Toronto malls in need of makeovers: Cloverdale Mall
Much like my reflection on Woodbine Centre, my trip to Cloverdale Mall left me wondering why some have suggested it in need for a makeover. After all, I counted a variety of stores, a decent layout; it was fairly populated, and easy on the eyes. So what gives?
Okay, well, there were a few...mmm...peculiarities. First off, I was undoubtedly the youngest person roaming the mall by several quarter centuries. It was clear status here was counted not by who had the latest Ray-Bans or vintage Keds, but who had coerced her granddaughter into picking her up a DMI Ultra Lightweight Aluminum Rollator walker or a Go Go Ultra Scooter. But the demographics of mall-goers doesn't--or shouldn't--determine the need for a structural overhaul. Unless, of course, there's a lack of ramped entrances. But Cloverdale didn't seem to have that problem.
There was also the overwhelming notion that Cloverdale was in the midst of some sort of identity crisis. Was it a blue-collar mall, complete with Home Hardware, Drivers & Vehicles Licensing centre, and Tim Hortons? Or was it more of a strip mall gone central? After all, there was a Beer Store, Zellers, and Dollarama. Then again, maybe it was your upper/middle-class mom's mall, with a Peoples Jewellers, Winners, Metro, and a huge Kitchen Stuff Plus. Confusing? Yes. But off-putting? Not really. In fact, it was sort of awesome to see a Northern Reflections sharing space with a Sunrise Records, an Ardene, and of course, the conspicuous Home Hardware.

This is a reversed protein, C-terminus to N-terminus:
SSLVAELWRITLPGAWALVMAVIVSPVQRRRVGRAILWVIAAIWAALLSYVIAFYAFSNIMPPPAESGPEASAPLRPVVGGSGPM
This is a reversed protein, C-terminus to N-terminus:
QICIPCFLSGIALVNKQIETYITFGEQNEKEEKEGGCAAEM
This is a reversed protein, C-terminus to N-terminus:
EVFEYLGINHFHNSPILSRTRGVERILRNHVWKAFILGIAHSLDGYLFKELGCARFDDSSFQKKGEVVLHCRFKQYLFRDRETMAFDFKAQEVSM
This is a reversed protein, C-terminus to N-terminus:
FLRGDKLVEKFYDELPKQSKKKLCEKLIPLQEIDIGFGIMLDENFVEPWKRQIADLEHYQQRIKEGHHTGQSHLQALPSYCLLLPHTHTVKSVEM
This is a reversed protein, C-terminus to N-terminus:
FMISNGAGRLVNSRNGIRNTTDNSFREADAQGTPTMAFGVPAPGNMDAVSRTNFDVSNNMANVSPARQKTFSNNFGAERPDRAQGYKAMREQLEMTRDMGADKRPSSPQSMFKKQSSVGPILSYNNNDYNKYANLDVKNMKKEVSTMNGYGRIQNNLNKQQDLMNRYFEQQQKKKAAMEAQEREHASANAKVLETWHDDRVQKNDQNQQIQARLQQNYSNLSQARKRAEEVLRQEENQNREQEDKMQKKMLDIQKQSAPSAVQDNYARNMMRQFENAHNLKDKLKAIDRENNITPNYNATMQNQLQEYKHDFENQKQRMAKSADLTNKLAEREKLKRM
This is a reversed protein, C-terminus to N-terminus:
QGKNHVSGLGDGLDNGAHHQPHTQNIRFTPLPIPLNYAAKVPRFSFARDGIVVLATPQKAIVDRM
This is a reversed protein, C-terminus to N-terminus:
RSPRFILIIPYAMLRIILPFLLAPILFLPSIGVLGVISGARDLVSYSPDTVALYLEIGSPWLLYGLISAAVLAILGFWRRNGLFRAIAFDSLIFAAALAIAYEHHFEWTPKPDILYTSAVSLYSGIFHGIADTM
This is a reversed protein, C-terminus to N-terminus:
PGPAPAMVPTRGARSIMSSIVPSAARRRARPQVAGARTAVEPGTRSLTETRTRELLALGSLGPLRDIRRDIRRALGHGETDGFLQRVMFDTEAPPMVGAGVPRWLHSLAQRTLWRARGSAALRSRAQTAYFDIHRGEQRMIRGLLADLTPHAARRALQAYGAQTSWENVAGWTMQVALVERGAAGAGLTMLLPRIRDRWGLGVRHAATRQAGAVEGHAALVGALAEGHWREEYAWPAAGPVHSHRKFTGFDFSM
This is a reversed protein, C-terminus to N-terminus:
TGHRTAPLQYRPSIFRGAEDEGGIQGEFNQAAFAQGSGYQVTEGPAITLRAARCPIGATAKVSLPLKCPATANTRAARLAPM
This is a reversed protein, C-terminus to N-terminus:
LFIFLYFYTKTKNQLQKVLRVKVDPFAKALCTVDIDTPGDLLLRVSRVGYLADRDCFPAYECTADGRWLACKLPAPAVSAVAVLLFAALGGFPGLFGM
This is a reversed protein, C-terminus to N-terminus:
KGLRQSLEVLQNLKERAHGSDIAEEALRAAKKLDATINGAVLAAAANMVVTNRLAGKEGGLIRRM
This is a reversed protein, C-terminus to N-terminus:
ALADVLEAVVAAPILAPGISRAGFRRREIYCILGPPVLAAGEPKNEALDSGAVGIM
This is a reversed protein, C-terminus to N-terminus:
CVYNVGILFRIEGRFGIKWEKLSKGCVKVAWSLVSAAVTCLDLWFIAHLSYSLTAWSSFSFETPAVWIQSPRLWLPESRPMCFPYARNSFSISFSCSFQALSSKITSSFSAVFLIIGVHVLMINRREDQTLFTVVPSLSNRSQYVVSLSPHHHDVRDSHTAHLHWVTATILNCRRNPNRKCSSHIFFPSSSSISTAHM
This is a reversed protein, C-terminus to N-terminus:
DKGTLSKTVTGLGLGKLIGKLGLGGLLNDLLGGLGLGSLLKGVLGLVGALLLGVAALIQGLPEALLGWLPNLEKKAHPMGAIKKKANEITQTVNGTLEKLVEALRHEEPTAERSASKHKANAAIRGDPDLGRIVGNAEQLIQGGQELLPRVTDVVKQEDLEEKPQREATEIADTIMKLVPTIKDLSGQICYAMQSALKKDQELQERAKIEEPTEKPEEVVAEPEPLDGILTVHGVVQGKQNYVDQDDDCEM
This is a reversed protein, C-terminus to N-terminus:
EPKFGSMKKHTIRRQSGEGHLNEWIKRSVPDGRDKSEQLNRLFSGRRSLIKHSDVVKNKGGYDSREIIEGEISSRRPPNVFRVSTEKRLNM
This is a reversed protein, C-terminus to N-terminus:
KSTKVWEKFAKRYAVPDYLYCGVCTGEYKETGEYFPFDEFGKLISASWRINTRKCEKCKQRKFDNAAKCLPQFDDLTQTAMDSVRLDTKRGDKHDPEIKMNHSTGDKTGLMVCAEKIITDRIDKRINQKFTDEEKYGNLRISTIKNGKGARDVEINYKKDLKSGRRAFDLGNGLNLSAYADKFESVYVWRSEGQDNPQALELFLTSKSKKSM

Visually, the mall was decently appealing. Not the greatest mall I've ever seen, but it did look like there had been recent efforts to spruce the place up. The stonework for the entrance signs was one clue, and the banner proclaiming Cloverdale as the 2008 BOMA Toronto Building of the Year was one giant lob. That's right, Cloverdale Mall was awarded best shopping centre in 2008 by The Building Owners and Managers Association. You'll have to ask the awards committee about that one.
But I should add that Cloverdale did win a less curious BOMA Toronto award this year, that being the Earth Award. It seems Cloverdale has a fairly organized Green Initiatives program focused on reducing waste and conserving energy within its walls. It recently introduced an organic waste program as a step toward its "Zero Waste" goal.
So though, superficially, Cloverdale seems but a mere an octogenarian hangout (possibly suffering from an identity crisis), it does have some good things going for it, and certainly seems well loved. Just check out the contented faces of its snoozing patrons if you have any doubts.
CLOVERDALE MALL ROUNDUP
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